Introduction: The Vibrant Pulse of Sean Deckert's Video Work.
Over the course of the last decade Sean Deckert has been creating photographic works that capture something of our changing relationship to energy on a personal, global and cosmological scale. By using recombinant methods, such as time-lapse exposures, a sense of simultaneity and pictorial superimposition, Deckert has made a dynamic catalog of work that addresses the role that photography can play in documenting what exists at the limits of the visible, and even the invisible.
Sean Deckert, Cityscape facing south, 2012, Video Loop.
While this small survey of Deckert's video work focuses on a selection of pieces from 2011, the general development of his oeuvre is reflected in these video vignettes in any number of ways. As a meditation on transitory states and transformations in the environment, these documentary shorts act as a critical rejoinder to his photographic projects, making them an important contribution to his artistic program in their own right. But above all else, they have been brought together here for what they say about the present, and what kinds of insights they offer us into the larger spectrum of vision and visionary experiences.
Part One: The Despotic Cause of Dyspnea.
Our point of departure for understanding Deckert's foray into videography is a short work called Dyspnea, which means breathlessness. Composed from a series of still images that are animated using stop-motion effects, Deckert's aesthetic is retro-futuristic inasmuch as it takes the look of an older technology and makes it new again. Using a pulsating rhythm, Dyspnea brings the dry and reductive pallet of Georgia O’Keeffe together with the stylistic inflections of neo-expressionism, balancing the striking qualities of both of these idiograms with a focused intensity that harkens back to the early films of the surrealists. Given to the viewer as an image that feels like it projects itself outward in the form of a hypnotic solar pulse, Dyspnea can be seen not just an iconic image of radiant energy, but also as an allusion to the enduring heat of the Sonoran landscape, where being conscious of the sun and its effects is as much a part of daily life as breathing.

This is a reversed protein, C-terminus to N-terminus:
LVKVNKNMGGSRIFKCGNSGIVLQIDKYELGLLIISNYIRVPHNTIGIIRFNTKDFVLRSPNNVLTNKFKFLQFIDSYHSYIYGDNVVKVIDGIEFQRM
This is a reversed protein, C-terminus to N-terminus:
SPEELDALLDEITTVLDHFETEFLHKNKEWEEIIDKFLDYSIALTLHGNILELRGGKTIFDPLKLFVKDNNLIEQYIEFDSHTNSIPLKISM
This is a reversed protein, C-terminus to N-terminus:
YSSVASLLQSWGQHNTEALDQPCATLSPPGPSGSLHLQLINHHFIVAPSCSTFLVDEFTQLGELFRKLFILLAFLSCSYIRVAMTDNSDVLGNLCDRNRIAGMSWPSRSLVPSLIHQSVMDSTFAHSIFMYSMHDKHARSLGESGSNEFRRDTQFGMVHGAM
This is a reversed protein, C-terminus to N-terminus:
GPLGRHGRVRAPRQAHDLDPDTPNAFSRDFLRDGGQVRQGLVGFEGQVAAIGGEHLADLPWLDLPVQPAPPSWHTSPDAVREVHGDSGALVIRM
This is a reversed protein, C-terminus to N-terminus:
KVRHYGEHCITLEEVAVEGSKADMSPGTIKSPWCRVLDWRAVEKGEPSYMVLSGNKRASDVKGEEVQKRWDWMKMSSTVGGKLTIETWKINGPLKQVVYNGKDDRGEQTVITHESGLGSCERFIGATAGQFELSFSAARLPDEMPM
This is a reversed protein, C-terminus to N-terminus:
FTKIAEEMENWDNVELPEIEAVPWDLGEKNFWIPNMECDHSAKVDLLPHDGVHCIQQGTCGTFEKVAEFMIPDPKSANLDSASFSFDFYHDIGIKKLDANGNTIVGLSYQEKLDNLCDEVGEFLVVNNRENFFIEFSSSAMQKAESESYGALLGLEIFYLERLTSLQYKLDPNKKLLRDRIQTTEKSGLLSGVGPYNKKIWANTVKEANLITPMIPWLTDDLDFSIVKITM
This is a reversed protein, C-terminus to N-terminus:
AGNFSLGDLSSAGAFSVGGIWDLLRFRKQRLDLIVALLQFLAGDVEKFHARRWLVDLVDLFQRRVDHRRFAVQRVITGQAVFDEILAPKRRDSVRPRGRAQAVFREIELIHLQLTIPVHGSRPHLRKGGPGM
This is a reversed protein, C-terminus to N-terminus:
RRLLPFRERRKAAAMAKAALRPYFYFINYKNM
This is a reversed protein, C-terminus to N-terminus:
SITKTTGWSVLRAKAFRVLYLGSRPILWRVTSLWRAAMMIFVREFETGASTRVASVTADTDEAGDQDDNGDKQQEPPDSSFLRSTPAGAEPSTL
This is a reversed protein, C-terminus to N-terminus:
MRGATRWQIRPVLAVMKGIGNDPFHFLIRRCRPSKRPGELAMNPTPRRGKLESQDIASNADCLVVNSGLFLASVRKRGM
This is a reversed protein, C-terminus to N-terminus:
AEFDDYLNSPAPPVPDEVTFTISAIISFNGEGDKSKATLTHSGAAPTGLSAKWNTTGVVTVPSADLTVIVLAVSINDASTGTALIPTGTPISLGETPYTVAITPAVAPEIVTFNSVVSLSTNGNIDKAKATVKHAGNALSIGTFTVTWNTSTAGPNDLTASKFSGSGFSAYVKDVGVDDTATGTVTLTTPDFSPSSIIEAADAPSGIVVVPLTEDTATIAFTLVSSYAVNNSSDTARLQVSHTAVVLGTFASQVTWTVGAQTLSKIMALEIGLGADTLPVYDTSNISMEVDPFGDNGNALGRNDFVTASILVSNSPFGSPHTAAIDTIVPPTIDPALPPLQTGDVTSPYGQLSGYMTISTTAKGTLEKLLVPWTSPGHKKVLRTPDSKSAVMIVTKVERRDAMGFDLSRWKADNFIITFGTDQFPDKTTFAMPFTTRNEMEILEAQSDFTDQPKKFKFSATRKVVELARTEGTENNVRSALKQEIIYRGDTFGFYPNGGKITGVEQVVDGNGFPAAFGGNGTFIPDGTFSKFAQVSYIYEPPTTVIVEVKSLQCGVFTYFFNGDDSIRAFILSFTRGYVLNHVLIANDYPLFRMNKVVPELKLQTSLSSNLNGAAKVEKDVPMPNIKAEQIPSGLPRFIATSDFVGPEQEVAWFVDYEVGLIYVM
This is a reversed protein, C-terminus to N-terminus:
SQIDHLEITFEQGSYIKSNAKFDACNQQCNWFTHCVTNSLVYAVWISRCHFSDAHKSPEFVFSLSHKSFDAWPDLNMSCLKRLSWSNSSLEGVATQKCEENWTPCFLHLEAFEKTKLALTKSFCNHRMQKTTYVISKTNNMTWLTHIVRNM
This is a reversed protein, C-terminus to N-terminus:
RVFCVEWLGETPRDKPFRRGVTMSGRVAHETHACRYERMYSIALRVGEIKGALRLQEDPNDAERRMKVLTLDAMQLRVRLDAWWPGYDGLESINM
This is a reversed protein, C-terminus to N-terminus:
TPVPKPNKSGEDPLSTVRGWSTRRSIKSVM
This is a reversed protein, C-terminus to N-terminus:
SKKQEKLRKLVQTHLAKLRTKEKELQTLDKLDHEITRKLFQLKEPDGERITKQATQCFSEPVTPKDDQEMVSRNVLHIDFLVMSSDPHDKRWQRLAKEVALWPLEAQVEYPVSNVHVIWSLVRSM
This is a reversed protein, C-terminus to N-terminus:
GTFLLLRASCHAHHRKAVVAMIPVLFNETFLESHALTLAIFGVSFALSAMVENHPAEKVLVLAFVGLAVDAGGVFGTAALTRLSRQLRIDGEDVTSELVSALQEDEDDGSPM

Sean Deckert, Lenticular print, 2013, Video Loop.
Of course, the sun is also thought of as a symbol of higher consciousness, being equally implicated in the practices of solar worship, certain forms of shamanism, and in hermeticism as a representation of the heart beat of our planetary system. And yet, Deckert's Dyspnea really seems to function as a modern cipher for the multitude of meanings we attribute to the sun as desert dwellers by giving us a cinematic glyph, or an animate gif, that allows us an opportunity to view the un-viewable. Afterall, the central object of our solar system is something we cannot behold with the naked eye, and this fact gives the trance like quality of Dyspnea a touch of the ineffable by beaconing us to stare deeply into the unfathomable depths of an immeasurable force. As such, we can say that Deckert's work provides us with the image of a celestial body that our culture is returning to once again as an object of contemplation because it represents a nearly inexhaustible source of energy at a time when our natural resources seem to be running dry.
Part Two: The Symbolic Import of Joining Two Horizons.